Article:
There is also an emerging movement of “decluttering” and pursuing a minimalist lifestyle, which is a pretty radical form of subtraction directed at our belongings. Just like Plum Organics that re-defined “deliciousness” by eliminating intense and strong flavors from baby food, the minimalists attempt to re-define what “happiness” means to them by drastically reducing how much they own.
Marie Kondo, the author of “The Life-Changing Magic of Tidying Up,” fueled the trend of decluttering by using the phrase “only keep the belongings that spark joy.” Her decluttering method starts from sorting your belongings into one group of items that spark joy and other items that do not. You need to let go of everything that falls into the latter category. This resonated with many people who have been feeling stressed surrounded by too many clutters.
The reason why so many of us suffer from clutter is analogous to the fact that so many of us suffer from obesity. Fundamentally, our economic system has zero capacity to maximize our happiness at a personal level, despite our perception that it does. It keeps selling us food even when it is unhealthy. It keeps selling us what we don’t need. But we still keep buying, rather than stopping. Why? It is because we assume some kind of linear correlation between the number of our assets and our happiness.
We want to believe that acquiring more brings us more happiness.
But unfortunately, it does not work that way. This linear relationship misses one critical detail: our brain has limited capacity to receive and process information and stimuli. Using the now-familiar Yerkes-Dodson curve, products are definitely the source of joy and added value when we start collecting them. You may still remember the first item you bought with your own money – the first ones are precious. But as we keep accumulating more and more belongings, our focus and attention starts to deteriorate. It becomes harder to neatly manage everything, and our house starts to look disorganized. At some point, we hit a plateau and we start getting overwhelmed, feeling stressed and anxious as we face a messy house. Before we knew it, assets had turned into clutter.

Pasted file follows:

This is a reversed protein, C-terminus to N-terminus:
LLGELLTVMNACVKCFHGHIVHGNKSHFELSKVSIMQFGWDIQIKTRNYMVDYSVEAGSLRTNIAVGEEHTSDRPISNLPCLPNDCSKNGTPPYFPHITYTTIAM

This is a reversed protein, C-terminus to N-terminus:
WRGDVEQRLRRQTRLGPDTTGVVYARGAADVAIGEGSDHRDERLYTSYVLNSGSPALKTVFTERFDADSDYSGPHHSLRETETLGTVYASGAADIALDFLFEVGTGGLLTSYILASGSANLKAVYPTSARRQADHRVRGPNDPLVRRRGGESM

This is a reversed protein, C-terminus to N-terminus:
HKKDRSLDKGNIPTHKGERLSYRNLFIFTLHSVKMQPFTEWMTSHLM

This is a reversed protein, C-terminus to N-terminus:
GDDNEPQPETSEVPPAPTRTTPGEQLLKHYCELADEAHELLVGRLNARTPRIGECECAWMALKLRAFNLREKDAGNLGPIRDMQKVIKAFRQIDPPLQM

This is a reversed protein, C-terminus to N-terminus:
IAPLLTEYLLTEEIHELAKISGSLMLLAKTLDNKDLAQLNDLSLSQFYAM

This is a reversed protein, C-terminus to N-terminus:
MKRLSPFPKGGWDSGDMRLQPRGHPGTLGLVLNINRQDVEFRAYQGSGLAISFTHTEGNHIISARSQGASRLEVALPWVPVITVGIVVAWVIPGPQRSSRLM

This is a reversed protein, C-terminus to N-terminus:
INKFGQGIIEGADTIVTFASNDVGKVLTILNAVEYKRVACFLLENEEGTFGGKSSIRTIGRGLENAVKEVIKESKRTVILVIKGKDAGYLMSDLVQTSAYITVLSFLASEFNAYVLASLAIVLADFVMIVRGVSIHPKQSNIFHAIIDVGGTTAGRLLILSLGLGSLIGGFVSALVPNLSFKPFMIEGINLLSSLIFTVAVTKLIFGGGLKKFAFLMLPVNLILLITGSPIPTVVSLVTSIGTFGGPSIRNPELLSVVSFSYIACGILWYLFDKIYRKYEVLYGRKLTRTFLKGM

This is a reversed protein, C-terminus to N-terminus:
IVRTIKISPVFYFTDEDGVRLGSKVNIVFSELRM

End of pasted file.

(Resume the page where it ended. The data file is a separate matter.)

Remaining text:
The minimalists realized that getting rid of their belongings was about reducing the information and stimuli they needed to handle and manage, which was actually causing them a lot of stress. After they let go of many things – sometimes including personal relationships – they felt free, relaxed and back to their true self. They were able to re-discover their optimal level of personal capacity, the range within which they could perform best and feel accomplished and happy.
Humans seek happiness. But happiness is often distant, elusive and escapes you before you know. We try to define it so that it becomes more visible, quantifiable, stable and permanent. “More” is an easy way to define happiness conveniently and efficiently: it helps increase our assets and the values they seem to contain which are supposed to help improve our physical/emotional status. We simply call it happiness.
However, as we increase our dependence on “more,” we are unknowingly overwhelming our own abilities and capacities. We eat “more” to feel satisfied, and become sick. We buy more and find ourselves drowning in a heap of clutter. At the same time, “more” makes us rely increasingly on external stimuli in order to feel happy. We no longer do as many chores we used to do, relying instead on the help of a variety of products and services. We read easily digestible information without really using our own imagination or creativity. Depending on the types of stimuli, “more” can make us stressed or lazy.
Subtraction is a powerful tool to recognize where your current physical/cognitive status is, and to re-adjust it so that you can start leveraging your own abilities and capacities. Without realizing it, you’ve forced your own power and potential to take a backseat as you acquired many products, services and other kinds of support. Although they were supposed to increase your happiness, you are actually under-performing or stressed, none of which make you truly happy.
Yes, it’s more work and less easy. But your abilities need to be awakened and activated in order for you to feel a sense of accomplishment and happiness. Long-lasting satisfaction only comes from inside you. It cannot be simply packaged and delivered.
Subtraction awakens and activate your senses and abilities.